You Can Go Home Again, But You Might Not Like What You Find There
Beyond Katrina by Natasha Trethewey. Athens, GA: U of Georgia P, 2010.
Natasha Trethewey, Poet Laureate of the United States and Pulitzer Prize winner for her book of poems Native Guard, is a displaced person. And not because of Hurricane Katrina. But because her life, like those of so many Americans, is one shaped by uprooting, by diaspora, by reinvention of self. The first poem she completed for Native Guard, “Theories of Time and Space,” which also serves as the opening of Beyond Katrina, begins:
You can get there from here, though
there’s no going home.
Everywhere you go will be somewhere
you’ve never been. ... (5)
When she wrote those lines she was speaking figuratively, introducing a collection that explores the roles of place and race and history and family and the clash of cultures in her home she had left behind to pursue a career as a poet and college professor. At the writing, she was positing home is never the same because we are not the same people we once were. But she explains in the prologue to Beyond Katrina: A Meditation of the Mississippi Gulf Coast that the words of the poem have since become quite literal for her, that it is also true that home is not home because events have altered the place and even the culture of the place -- sometimes beyond recognition. In effect, her poem has been revised by events -- by Katrina, of course, and perhaps even more so by the aftermath of the storm. This small book is big with ambition, big with implications that go far “beyond” being another narrative of the disastrous storm.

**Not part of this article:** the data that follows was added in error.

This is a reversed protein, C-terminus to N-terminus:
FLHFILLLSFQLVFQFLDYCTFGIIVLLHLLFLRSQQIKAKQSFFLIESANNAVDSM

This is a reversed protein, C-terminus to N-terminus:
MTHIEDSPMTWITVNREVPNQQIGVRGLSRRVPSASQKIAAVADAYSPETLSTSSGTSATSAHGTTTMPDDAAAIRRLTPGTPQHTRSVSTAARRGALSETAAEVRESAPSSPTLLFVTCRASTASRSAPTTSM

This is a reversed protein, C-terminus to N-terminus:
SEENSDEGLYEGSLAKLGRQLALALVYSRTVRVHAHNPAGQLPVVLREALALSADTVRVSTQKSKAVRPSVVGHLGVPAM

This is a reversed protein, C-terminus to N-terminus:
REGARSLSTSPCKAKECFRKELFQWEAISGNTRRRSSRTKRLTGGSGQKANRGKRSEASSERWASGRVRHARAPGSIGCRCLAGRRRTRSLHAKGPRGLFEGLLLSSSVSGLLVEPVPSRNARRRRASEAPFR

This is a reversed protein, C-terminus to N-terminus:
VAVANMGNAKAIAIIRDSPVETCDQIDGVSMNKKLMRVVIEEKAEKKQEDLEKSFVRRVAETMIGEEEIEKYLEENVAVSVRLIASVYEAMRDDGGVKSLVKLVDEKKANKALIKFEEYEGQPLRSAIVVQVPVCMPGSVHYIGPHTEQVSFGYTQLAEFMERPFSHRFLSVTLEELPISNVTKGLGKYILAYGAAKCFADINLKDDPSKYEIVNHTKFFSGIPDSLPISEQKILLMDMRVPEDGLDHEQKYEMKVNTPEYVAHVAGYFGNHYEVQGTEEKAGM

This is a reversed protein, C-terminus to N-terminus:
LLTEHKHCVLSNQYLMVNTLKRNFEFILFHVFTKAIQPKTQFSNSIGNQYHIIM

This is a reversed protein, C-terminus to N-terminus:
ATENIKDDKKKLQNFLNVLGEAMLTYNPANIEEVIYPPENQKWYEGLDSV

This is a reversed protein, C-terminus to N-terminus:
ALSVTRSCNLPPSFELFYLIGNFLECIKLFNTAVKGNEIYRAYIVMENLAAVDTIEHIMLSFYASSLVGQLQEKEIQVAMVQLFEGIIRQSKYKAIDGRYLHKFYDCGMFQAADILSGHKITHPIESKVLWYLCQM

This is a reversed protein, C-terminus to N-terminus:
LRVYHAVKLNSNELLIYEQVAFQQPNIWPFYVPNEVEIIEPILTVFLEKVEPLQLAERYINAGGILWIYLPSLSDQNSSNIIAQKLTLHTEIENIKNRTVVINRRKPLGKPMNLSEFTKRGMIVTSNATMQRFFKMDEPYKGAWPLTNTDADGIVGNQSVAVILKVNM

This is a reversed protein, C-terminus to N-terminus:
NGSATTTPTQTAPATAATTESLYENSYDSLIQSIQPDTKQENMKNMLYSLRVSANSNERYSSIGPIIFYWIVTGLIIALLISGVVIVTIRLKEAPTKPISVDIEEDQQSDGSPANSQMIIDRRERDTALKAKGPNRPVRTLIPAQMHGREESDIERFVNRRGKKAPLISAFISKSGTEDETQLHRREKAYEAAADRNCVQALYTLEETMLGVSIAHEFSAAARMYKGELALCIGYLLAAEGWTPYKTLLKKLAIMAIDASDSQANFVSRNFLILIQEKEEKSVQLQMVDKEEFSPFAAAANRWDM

Of course, when we hear the word “Katrina” we immediately think of the flooded Ninth Ward and the boarded up houses with body counts spay painted on the front door. Beyond Katrina does document similar grisly details, though not in New Orleans, but down the coast in the Mississippi Gulf Coast communities also decimated by the storm. One of Trethewey’s goals is to provide voice for Gulf Coasters who survived to face a radically changed world or who, like her ninety-one year old grandmother, were forced to leave the coast after Katrina. As one woman Trethewey interviewed argues, “There’s a difference between a natural disaster and the man-made disaster of New Orleans.... Don’t forget about us.... We have suffered too” (56). Trethewey explains the woman’s motives: “Though she acknowledged that more attention has been given to New Orleans because of the travesty of the aftermath, her own need to inscribe a narrative into our national memory prevailed” (56). Among other things, Trethewey honors that need with this book.